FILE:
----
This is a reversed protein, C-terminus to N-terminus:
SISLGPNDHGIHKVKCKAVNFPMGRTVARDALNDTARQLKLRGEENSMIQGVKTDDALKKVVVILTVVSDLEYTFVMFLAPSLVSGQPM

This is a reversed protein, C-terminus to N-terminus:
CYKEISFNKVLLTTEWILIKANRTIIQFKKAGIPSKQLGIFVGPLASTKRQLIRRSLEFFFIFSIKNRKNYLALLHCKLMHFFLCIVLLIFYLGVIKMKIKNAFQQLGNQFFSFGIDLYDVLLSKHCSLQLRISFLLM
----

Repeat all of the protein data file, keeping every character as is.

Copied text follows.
This is a reversed protein, C-terminus to N-terminus:
SISLGPNDHGIHKVKCKAVNFPMGRTVARDALNDTARQLKLRGEENSMIQGVKTDDALKKVVVILTVVSDLEYTFVMFLAPSLVSGQPM

This is a reversed protein, C-terminus to N-terminus:
CYKEISFNKVLLTTEWILIKANRTIIQFKKAGIPSKQLGIFVGPLASTKRQLIRRSLEFFFIFSIKNRKNYLALLHCKLMHFFLCIVLLIFYLGVIKMKIKNAFQQLGNQFFSFGIDLYDVLLSKHCSLQLRISFLLM